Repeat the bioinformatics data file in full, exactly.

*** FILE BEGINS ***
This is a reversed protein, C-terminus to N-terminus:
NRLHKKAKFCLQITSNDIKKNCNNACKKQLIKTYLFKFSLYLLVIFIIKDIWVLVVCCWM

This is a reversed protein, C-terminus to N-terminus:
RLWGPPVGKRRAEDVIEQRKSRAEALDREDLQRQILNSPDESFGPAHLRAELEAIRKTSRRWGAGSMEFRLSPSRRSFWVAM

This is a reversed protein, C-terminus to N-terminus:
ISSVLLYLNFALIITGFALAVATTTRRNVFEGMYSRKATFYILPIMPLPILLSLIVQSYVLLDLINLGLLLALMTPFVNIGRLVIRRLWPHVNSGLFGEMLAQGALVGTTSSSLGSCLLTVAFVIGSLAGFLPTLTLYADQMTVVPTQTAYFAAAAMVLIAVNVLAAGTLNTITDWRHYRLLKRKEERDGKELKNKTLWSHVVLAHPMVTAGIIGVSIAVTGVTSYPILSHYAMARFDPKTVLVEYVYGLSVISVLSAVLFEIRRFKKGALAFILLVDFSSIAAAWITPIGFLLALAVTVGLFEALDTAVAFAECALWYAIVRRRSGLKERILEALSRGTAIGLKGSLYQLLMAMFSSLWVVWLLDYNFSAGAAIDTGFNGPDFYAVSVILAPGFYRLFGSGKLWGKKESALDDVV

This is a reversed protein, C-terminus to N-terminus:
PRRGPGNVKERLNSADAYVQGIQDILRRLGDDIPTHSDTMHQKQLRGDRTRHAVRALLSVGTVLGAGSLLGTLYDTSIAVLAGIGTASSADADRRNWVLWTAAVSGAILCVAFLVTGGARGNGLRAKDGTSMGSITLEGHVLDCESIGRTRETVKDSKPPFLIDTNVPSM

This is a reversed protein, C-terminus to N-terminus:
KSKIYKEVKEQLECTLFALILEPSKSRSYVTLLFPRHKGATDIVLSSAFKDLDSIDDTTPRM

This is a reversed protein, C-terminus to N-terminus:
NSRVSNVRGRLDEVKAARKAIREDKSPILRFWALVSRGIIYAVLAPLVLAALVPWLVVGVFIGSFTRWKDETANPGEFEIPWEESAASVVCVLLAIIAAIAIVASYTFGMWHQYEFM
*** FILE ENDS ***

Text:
This is a reversed protein, C-terminus to N-terminus:
NRLHKKAKFCLQITSNDIKKNCNNACKKQLIKTYLFKFSLYLLVIFIIKDIWVLVVCCWM

This is a reversed protein, C-terminus to N-terminus:
RLWGPPVGKRRAEDVIEQRKSRAEALDREDLQRQILNSPDESFGPAHLRAELEAIRKTSRRWGAGSMEFRLSPSRRSFWVAM

This is a reversed protein, C-terminus to N-terminus:
ISSVLLYLNFALIITGFALAVATTTRRNVFEGMYSRKATFYILPIMPLPILLSLIVQSYVLLDLINLGLLLALMTPFVNIGRLVIRRLWPHVNSGLFGEMLAQGALVGTTSSSLGSCLLTVAFVIGSLAGFLPTLTLYADQMTVVPTQTAYFAAAAMVLIAVNVLAAGTLNTITDWRHYRLLKRKEERDGKELKNKTLWSHVVLAHPMVTAGIIGVSIAVTGVTSYPILSHYAMARFDPKTVLVEYVYGLSVISVLSAVLFEIRRFKKGALAFILLVDFSSIAAAWITPIGFLLALAVTVGLFEALDTAVAFAECALWYAIVRRRSGLKERILEALSRGTAIGLKGSLYQLLMAMFSSLWVVWLLDYNFSAGAAIDTGFNGPDFYAVSVILAPGFYRLFGSGKLWGKKESALDDVV

This is a reversed protein, C-terminus to N-terminus:
PRRGPGNVKERLNSADAYVQGIQDILRRLGDDIPTHSDTMHQKQLRGDRTRHAVRALLSVGTVLGAGSLLGTLYDTSIAVLAGIGTASSADADRRNWVLWTAAVSGAILCVAFLVTGGARGNGLRAKDGTSMGSITLEGHVLDCESIGRTRETVKDSKPPFLIDTNVPSM

This is a reversed protein, C-terminus to N-terminus:
KSKIYKEVKEQLECTLFALILEPSKSRSYVTLLFPRHKGATDIVLSSAFKDLDSIDDTTPRM

This is a reversed protein, C-terminus to N-terminus:
NSRVSNVRGRLDEVKAARKAIREDKSPILRFWALVSRGIIYAVLAPLVLAALVPWLVVGVFIGSFTRWKDETANPGEFEIPWEESAASVVCVLLAIIAAIAIVASYTFGMWHQYEFM